Confederate Major General Lafayette McLawsOne of General Sumner's foes on this day was the Division of Confederate Major General Lafayette McLaws. After the capture of Harpers Ferry, General McLaws would rush his men to the nascent battlefield. Arriving on the morning of the 17th, he did his best to find where his men could best serve the southern effort. General McLaws would describe his effort during this days fighting in the West Woods and his assault on General Sedgwick's Division. "General Hood, however, who was present, pointed out the direction for the advance, and my line of battle was rapidly formed, General Cobb's brigade on the right, next General Kershaw's, Generals Barksdale and Semmes on the left. Just in front of the line was a large body of woods, from which parties of our troops, of whose command I do not know, were seen retiring, and the enemy, I could see, were advancing rapidly, occupying the place. My advance was ordered before the entire line of General Kershaw could be formed. As the enemy were filling the woods so rapidly, I wished my troops to cross the open space between us and the woods before they were entirely occupied. It was made steadily and in perfect order, and the troops were immediately engaged, driving the enemy before them in magnificent style at all points, sweeping the woods with perfect ease and inflicting great loss on the enemy. They were driven not only through the woods, but over a field in front of the woods, and over two high fences beyond and into another body of woods over half a mile distant." [5]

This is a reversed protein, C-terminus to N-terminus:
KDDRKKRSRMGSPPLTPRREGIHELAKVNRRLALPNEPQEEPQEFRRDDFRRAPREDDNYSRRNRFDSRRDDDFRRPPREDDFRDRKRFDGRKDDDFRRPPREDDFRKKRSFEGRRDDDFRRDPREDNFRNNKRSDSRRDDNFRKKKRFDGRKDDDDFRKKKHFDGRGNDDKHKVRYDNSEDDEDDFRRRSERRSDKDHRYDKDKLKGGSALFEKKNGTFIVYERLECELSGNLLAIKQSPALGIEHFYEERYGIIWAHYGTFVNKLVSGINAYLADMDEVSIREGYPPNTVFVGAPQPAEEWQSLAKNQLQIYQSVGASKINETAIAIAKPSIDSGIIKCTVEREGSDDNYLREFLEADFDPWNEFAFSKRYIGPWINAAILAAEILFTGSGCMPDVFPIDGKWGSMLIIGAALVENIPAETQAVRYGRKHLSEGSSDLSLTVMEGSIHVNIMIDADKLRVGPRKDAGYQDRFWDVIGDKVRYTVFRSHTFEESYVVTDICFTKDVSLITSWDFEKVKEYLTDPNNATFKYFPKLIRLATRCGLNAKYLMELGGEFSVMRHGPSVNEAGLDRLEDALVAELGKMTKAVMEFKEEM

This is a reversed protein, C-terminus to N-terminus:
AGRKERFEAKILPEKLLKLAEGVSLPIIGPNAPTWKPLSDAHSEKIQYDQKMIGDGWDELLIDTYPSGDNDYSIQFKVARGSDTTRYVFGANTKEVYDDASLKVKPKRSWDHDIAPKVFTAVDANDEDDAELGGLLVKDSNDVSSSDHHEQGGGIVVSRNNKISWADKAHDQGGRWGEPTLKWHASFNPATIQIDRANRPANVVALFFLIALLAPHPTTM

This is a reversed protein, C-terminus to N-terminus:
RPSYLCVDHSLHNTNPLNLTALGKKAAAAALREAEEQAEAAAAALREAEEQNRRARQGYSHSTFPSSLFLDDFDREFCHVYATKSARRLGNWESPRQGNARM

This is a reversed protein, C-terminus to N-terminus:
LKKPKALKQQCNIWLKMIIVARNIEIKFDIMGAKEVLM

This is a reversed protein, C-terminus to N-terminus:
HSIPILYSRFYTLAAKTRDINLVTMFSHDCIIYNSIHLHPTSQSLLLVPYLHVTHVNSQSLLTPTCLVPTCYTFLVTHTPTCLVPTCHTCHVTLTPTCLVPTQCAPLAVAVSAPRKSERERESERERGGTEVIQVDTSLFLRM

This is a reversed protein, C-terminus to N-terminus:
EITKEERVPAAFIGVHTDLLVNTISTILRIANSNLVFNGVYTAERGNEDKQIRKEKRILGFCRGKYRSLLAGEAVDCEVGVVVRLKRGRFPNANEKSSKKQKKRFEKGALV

This was no simple success on the part of the men in gray however. Of 2,893 men General McLaws took into battle on this day, the general would report 1,119 killed, wounded or missing. [5]